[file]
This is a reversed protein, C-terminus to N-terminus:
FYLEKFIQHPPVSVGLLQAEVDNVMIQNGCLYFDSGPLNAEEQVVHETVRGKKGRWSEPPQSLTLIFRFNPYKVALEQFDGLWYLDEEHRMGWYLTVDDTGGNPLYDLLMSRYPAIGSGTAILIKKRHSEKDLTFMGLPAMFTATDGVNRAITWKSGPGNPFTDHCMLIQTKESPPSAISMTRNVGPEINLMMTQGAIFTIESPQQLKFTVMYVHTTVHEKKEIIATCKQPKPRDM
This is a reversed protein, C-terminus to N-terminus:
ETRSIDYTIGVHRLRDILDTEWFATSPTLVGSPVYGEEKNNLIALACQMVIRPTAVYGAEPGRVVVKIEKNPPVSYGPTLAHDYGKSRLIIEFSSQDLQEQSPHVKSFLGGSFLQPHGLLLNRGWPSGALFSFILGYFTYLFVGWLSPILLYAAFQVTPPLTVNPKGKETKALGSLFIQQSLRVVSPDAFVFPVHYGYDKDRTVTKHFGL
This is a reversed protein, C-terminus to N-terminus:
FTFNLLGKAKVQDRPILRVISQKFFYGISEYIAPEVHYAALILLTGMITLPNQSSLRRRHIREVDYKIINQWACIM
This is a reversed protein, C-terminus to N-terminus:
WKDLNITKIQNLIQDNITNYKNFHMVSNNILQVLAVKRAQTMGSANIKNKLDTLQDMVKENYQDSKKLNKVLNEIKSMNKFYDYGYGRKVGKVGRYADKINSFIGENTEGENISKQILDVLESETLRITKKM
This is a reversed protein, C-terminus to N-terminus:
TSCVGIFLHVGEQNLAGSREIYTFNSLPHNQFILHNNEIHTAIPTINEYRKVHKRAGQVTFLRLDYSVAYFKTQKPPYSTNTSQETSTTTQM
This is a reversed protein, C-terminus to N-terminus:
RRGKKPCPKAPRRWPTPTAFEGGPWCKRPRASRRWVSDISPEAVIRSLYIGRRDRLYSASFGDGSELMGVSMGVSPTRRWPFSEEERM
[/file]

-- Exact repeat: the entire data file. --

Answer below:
This is a reversed protein, C-terminus to N-terminus:
FYLEKFIQHPPVSVGLLQAEVDNVMIQNGCLYFDSGPLNAEEQVVHETVRGKKGRWSEPPQSLTLIFRFNPYKVALEQFDGLWYLDEEHRMGWYLTVDDTGGNPLYDLLMSRYPAIGSGTAILIKKRHSEKDLTFMGLPAMFTATDGVNRAITWKSGPGNPFTDHCMLIQTKESPPSAISMTRNVGPEINLMMTQGAIFTIESPQQLKFTVMYVHTTVHEKKEIIATCKQPKPRDM
This is a reversed protein, C-terminus to N-terminus:
ETRSIDYTIGVHRLRDILDTEWFATSPTLVGSPVYGEEKNNLIALACQMVIRPTAVYGAEPGRVVVKIEKNPPVSYGPTLAHDYGKSRLIIEFSSQDLQEQSPHVKSFLGGSFLQPHGLLLNRGWPSGALFSFILGYFTYLFVGWLSPILLYAAFQVTPPLTVNPKGKETKALGSLFIQQSLRVVSPDAFVFPVHYGYDKDRTVTKHFGL
This is a reversed protein, C-terminus to N-terminus:
FTFNLLGKAKVQDRPILRVISQKFFYGISEYIAPEVHYAALILLTGMITLPNQSSLRRRHIREVDYKIINQWACIM
This is a reversed protein, C-terminus to N-terminus:
WKDLNITKIQNLIQDNITNYKNFHMVSNNILQVLAVKRAQTMGSANIKNKLDTLQDMVKENYQDSKKLNKVLNEIKSMNKFYDYGYGRKVGKVGRYADKINSFIGENTEGENISKQILDVLESETLRITKKM
This is a reversed protein, C-terminus to N-terminus:
TSCVGIFLHVGEQNLAGSREIYTFNSLPHNQFILHNNEIHTAIPTINEYRKVHKRAGQVTFLRLDYSVAYFKTQKPPYSTNTSQETSTTTQM
This is a reversed protein, C-terminus to N-terminus:
RRGKKPCPKAPRRWPTPTAFEGGPWCKRPRASRRWVSDISPEAVIRSLYIGRRDRLYSASFGDGSELMGVSMGVSPTRRWPFSEEERM